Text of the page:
I General Concepts
Waste Biomass: A Prospective Renewable Resource for Development of Bio-Based Economy/Processes
Surinder Kaur, Gurpreet Singh Dhillon, Saurabh Jyoti Sarma, Satinder Kaur Brar, Kshipra Misra, and Harinder Singh Oberoi
The sustainable socioeconomic development owing to the continued pace of world economic growth heavily relies upon a secure supply of raw material inputs for agriculture, industry, energy, and related sectors. The development heavily depends on energy, its applications ranging from home appliances, transportation, and industrial processes to supply commodities for our daily needs. To fulfill the energy needs, we consume nearly 500 Quadrillion Btu (QBtu) of energy, and majority of it (92 %) comes from nonrenewable resources, such as petroleum, coal, and nuclear and natural gas (Khanal and Lamsal 2010). Energy demand is expected to escalate by around 44 % by 2030 mostly due to the increasing demand from developing countries, such as India and China. However, today's heavy reliance on nonrenewable resources, especially fossil fuels, is increasingly constrained by economic, political, and environmental factors. The dependence on these conventional resources is also accompanied by a heavy reliance on chemical and thermochemical processes. However, due to the continuous and fast depletion of the conventional energy resources and the growing awareness and concern regarding the environmental effects of their utilization, there has been a major challenge in the recent past to identify and develop alternate energy sources. In this regard, the bio-based processes are growing at a faster pace, although currently their role in the global economy is trivial. There are increasing initiatives from both public and private sector interests that support the supply of our energy needs and other industrial products through biological processes and/or biomass resources.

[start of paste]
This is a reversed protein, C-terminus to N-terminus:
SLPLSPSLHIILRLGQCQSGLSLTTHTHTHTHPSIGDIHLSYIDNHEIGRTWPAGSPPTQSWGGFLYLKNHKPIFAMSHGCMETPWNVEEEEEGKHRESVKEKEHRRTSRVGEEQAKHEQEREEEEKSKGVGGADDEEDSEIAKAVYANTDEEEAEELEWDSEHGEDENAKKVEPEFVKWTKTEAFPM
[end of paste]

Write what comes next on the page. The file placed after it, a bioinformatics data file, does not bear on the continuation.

Rapid increase in volume and types of agricultural and industrial waste biomass, as a result of intensive agriculture in the wake of population growth, food processing, and improved living standards, is becoming a burgeoning problem. The waste biomass being rich in carbon and other vital nutrients is highly amenable to biological degradation and emits methane and leachate. Moreover, the open burning of agricultural wastes, such as rice stubble by the farmers to clear the lands, generates CO2 and other pollutants. Hence, improper management of agricultural and agro-industrial waste biomass is contributing towards climate change, water and soil contamination, and local air pollution which jeopardizes the health of flora and fauna. Furthermore, this waste biomass is of high value with respect to material and energy recovery.
In the context of bio-based economy, the current chapter discusses the different sources, types, and nature of waste biomass. The overview of the different management strategies applied for the value addition of different types of waste biomass is discussed. This chapter also provide insights into the role of biotransformation of waste biomass resources for developing bio-based economy/processes. Finally, the chapter gives a brief summary of directly extractable high-value biochemicals from waste biomass.